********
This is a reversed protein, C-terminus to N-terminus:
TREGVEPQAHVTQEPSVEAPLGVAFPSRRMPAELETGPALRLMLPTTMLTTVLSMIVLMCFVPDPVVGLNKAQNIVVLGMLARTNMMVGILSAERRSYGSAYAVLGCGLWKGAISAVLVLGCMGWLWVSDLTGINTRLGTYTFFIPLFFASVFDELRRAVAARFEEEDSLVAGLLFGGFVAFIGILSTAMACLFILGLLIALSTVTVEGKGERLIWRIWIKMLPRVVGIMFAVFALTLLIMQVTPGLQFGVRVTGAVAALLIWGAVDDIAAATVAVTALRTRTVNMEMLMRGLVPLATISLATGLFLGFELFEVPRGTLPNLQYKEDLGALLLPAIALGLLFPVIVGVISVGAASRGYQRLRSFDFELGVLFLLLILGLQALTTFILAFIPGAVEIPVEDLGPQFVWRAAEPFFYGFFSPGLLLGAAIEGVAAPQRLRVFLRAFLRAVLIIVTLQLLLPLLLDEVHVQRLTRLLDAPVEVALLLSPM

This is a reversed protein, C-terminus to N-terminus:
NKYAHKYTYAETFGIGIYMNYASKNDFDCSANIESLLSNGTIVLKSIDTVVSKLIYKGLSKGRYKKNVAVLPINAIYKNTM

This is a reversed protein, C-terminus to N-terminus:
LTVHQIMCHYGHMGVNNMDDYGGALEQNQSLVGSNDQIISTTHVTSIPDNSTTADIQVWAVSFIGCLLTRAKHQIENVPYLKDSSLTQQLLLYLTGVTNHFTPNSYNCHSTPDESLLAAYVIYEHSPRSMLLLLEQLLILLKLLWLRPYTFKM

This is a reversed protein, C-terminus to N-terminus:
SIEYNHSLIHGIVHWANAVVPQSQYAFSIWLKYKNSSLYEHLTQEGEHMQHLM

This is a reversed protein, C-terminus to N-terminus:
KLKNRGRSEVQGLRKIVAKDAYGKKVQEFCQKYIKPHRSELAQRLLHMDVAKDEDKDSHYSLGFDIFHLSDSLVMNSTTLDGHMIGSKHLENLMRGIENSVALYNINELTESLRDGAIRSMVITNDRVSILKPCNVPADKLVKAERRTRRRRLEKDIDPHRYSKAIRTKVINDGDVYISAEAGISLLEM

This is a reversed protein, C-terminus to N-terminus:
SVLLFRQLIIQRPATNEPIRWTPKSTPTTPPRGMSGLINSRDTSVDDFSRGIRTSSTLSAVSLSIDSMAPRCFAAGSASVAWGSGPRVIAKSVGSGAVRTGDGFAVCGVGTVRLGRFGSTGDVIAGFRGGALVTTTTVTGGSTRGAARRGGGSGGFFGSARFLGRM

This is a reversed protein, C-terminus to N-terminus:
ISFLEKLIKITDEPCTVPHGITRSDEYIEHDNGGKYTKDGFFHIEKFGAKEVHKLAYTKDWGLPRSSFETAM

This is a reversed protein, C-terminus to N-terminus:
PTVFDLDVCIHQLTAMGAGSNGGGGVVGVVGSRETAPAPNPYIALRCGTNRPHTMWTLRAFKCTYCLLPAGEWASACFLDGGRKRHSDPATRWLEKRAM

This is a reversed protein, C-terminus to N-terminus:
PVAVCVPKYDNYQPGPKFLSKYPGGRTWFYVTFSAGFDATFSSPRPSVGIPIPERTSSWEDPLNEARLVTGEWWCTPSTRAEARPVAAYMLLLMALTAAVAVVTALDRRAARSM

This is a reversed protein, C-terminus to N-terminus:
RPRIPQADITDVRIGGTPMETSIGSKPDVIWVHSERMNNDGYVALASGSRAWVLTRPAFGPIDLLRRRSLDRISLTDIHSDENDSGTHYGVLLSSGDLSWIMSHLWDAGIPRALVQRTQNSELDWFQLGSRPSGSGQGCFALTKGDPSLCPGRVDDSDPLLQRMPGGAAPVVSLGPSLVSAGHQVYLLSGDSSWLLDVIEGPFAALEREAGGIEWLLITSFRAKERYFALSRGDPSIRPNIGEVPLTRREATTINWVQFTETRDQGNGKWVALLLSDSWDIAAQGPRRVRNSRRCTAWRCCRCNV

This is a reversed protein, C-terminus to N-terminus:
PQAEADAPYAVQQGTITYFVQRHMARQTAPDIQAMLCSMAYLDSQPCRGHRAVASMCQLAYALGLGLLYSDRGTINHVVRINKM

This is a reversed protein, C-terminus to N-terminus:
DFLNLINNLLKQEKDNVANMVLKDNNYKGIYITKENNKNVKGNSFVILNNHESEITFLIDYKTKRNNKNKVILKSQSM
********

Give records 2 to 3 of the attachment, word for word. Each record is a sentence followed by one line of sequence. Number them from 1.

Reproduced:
This is a reversed protein, C-terminus to N-terminus:
NKYAHKYTYAETFGIGIYMNYASKNDFDCSANIESLLSNGTIVLKSIDTVVSKLIYKGLSKGRYKKNVAVLPINAIYKNTM

This is a reversed protein, C-terminus to N-terminus:
LTVHQIMCHYGHMGVNNMDDYGGALEQNQSLVGSNDQIISTTHVTSIPDNSTTADIQVWAVSFIGCLLTRAKHQIENVPYLKDSSLTQQLLLYLTGVTNHFTPNSYNCHSTPDESLLAAYVIYEHSPRSMLLLLEQLLILLKLLWLRPYTFKM